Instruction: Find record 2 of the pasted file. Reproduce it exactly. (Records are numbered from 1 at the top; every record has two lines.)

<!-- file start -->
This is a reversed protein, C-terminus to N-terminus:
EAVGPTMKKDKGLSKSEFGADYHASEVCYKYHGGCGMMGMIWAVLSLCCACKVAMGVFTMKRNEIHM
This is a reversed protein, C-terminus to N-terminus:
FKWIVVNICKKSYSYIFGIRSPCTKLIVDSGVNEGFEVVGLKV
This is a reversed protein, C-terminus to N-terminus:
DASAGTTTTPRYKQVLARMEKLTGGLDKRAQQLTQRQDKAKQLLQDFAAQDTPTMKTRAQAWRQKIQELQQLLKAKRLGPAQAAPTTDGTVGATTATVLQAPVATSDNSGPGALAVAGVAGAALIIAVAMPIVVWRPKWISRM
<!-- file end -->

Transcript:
This is a reversed protein, C-terminus to N-terminus:
FKWIVVNICKKSYSYIFGIRSPCTKLIVDSGVNEGFEVVGLKV